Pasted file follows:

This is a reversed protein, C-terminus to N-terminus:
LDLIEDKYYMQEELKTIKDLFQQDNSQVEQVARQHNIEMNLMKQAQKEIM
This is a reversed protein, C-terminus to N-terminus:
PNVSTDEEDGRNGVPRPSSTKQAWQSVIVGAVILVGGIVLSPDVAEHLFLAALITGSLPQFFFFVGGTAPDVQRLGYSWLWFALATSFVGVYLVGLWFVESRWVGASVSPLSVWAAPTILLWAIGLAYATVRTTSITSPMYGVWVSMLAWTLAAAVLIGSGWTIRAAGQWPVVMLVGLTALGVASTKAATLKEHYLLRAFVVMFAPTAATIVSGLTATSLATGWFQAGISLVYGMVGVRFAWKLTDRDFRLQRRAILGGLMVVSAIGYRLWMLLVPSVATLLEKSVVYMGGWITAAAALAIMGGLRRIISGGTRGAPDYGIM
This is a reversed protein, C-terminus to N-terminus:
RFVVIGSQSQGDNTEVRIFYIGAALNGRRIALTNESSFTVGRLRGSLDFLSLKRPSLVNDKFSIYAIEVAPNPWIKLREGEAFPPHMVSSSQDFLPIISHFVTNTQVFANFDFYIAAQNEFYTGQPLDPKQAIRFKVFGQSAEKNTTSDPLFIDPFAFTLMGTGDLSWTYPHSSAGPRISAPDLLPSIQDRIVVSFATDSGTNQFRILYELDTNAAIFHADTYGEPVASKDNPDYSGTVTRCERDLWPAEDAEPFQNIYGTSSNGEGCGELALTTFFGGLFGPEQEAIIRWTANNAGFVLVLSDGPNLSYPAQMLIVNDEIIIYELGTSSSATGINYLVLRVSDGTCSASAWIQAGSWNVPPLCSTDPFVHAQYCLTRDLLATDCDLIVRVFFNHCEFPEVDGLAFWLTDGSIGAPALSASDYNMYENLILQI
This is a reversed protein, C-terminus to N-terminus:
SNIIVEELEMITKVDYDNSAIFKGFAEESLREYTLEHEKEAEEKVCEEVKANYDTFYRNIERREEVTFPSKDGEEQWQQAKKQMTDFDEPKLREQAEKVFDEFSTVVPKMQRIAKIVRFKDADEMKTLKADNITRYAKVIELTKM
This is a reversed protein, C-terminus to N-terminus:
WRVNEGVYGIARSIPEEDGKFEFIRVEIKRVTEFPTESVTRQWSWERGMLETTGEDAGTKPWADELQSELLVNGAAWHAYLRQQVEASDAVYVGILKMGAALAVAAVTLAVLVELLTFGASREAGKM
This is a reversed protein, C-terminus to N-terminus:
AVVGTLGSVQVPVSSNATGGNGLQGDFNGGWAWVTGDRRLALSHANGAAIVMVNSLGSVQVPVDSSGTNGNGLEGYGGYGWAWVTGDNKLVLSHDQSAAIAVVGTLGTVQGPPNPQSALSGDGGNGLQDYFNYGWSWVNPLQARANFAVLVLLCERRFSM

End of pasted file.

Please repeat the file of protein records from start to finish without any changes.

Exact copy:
This is a reversed protein, C-terminus to N-terminus:
LDLIEDKYYMQEELKTIKDLFQQDNSQVEQVARQHNIEMNLMKQAQKEIM
This is a reversed protein, C-terminus to N-terminus:
PNVSTDEEDGRNGVPRPSSTKQAWQSVIVGAVILVGGIVLSPDVAEHLFLAALITGSLPQFFFFVGGTAPDVQRLGYSWLWFALATSFVGVYLVGLWFVESRWVGASVSPLSVWAAPTILLWAIGLAYATVRTTSITSPMYGVWVSMLAWTLAAAVLIGSGWTIRAAGQWPVVMLVGLTALGVASTKAATLKEHYLLRAFVVMFAPTAATIVSGLTATSLATGWFQAGISLVYGMVGVRFAWKLTDRDFRLQRRAILGGLMVVSAIGYRLWMLLVPSVATLLEKSVVYMGGWITAAAALAIMGGLRRIISGGTRGAPDYGIM
This is a reversed protein, C-terminus to N-terminus:
RFVVIGSQSQGDNTEVRIFYIGAALNGRRIALTNESSFTVGRLRGSLDFLSLKRPSLVNDKFSIYAIEVAPNPWIKLREGEAFPPHMVSSSQDFLPIISHFVTNTQVFANFDFYIAAQNEFYTGQPLDPKQAIRFKVFGQSAEKNTTSDPLFIDPFAFTLMGTGDLSWTYPHSSAGPRISAPDLLPSIQDRIVVSFATDSGTNQFRILYELDTNAAIFHADTYGEPVASKDNPDYSGTVTRCERDLWPAEDAEPFQNIYGTSSNGEGCGELALTTFFGGLFGPEQEAIIRWTANNAGFVLVLSDGPNLSYPAQMLIVNDEIIIYELGTSSSATGINYLVLRVSDGTCSASAWIQAGSWNVPPLCSTDPFVHAQYCLTRDLLATDCDLIVRVFFNHCEFPEVDGLAFWLTDGSIGAPALSASDYNMYENLILQI
This is a reversed protein, C-terminus to N-terminus:
SNIIVEELEMITKVDYDNSAIFKGFAEESLREYTLEHEKEAEEKVCEEVKANYDTFYRNIERREEVTFPSKDGEEQWQQAKKQMTDFDEPKLREQAEKVFDEFSTVVPKMQRIAKIVRFKDADEMKTLKADNITRYAKVIELTKM
This is a reversed protein, C-terminus to N-terminus:
WRVNEGVYGIARSIPEEDGKFEFIRVEIKRVTEFPTESVTRQWSWERGMLETTGEDAGTKPWADELQSELLVNGAAWHAYLRQQVEASDAVYVGILKMGAALAVAAVTLAVLVELLTFGASREAGKM
This is a reversed protein, C-terminus to N-terminus:
AVVGTLGSVQVPVSSNATGGNGLQGDFNGGWAWVTGDRRLALSHANGAAIVMVNSLGSVQVPVDSSGTNGNGLEGYGGYGWAWVTGDNKLVLSHDQSAAIAVVGTLGTVQGPPNPQSALSGDGGNGLQDYFNYGWSWVNPLQARANFAVLVLLCERRFSM